Though there is no appeal process, it is important that you dispute the fine if any of the information is incorrect. If the letter is addressed to someone who does not live at the property, let the council know. If in any doubt, please feel free to contact Student Advice.
Health & Wellbeing
Who can I speak to about mental health issues?
There are a number of services available to students who feel they are suffering with mental health issues.
Mental Health Advisers
Please access the link below to see how you may benefit from contacting mental health advisers in the university.
If you are experiencing personal, emotional or psychological issues which are impacting on your mental health, you may wish to access the universities counselling and wellbeing services.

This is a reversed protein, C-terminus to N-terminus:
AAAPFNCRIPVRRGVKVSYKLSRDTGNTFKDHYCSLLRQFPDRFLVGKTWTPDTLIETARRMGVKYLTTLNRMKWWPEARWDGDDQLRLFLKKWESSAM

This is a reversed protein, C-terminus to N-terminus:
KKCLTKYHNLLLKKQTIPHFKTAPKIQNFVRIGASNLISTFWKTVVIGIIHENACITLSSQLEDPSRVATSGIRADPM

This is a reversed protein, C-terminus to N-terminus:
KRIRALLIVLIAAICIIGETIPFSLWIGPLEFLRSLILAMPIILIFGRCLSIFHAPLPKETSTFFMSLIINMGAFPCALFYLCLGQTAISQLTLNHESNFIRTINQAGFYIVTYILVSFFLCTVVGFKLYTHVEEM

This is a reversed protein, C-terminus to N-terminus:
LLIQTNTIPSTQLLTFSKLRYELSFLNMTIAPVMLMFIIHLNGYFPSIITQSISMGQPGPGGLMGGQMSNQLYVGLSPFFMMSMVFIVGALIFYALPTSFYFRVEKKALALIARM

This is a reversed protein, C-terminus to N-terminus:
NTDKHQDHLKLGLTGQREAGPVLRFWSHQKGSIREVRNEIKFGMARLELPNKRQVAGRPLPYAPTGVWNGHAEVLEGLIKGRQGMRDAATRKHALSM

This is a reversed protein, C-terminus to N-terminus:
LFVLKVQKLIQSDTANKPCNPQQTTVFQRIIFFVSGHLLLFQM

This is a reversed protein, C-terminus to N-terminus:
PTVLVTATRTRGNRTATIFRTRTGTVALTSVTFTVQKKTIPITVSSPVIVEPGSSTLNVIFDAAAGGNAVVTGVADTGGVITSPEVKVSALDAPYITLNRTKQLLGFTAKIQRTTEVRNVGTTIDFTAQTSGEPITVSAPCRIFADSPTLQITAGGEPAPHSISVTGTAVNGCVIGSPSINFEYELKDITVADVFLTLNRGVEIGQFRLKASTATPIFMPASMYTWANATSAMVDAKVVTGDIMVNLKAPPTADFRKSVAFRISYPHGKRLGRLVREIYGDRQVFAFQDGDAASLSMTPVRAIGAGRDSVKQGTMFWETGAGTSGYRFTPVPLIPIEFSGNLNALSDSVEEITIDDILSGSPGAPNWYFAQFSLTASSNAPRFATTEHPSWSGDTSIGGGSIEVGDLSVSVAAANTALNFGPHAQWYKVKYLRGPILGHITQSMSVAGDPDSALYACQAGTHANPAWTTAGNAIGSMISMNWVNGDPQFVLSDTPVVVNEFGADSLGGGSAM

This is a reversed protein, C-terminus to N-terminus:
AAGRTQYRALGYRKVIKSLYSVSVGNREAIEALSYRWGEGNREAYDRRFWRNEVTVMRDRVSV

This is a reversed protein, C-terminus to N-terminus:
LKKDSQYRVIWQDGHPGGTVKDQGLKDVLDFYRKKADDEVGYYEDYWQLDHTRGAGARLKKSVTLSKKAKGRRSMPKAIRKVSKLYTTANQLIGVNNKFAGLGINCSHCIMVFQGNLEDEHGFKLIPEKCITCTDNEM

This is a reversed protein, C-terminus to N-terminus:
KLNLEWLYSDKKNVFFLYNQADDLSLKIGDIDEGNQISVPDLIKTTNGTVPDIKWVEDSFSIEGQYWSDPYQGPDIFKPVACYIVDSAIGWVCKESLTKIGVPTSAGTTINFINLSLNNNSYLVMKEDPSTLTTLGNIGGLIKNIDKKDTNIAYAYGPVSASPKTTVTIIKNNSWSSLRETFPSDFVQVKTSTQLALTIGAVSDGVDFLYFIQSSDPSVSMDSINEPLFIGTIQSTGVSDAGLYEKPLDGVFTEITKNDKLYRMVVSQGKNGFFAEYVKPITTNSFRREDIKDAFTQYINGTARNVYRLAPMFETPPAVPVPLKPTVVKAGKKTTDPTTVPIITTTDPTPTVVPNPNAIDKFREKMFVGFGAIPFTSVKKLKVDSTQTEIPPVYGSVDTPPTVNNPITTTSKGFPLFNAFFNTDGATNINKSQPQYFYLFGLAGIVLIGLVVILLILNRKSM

Some of the most common things that students go to counselors to address are:
- academic problems, including loss of motivation
- difficulties with sexuality
- eating disorders
- loneliness, or homesickness
- low, or lost, self- confidence
- sexual problems
If you wish to speak to a counselor, please see the link below.
This is a student-led, confidential listening service which offers emotional supper and information for students in Cardiff.
The line is available 8pm-8am.
General Student Questions
I have lost my Student ID card, where do I get a replacement?
If you have lost your student card you can approach the University Security Centre for a replacement. There is a small charge for lost/misplaced cards.
Cardiff University Security Centre
70 Park Place
If you have any further questions with regards to ID cards please note the contact details below.
ID Card Enquiries
+44 (0)29 2087 4319
Where do I go for lost property?
Lost Property in the Students’ Union
If you suspect you’ve lost property in the Students’ Union you can head to the second floor security desk to ask if it has been handed in. You can email SSUUS@cardiff.ac.uk (General Students’ Union Security Enquiries) or CorneliusD2@cardiff.ac.uk (Students’ Union Concierge) or call 02920 781412.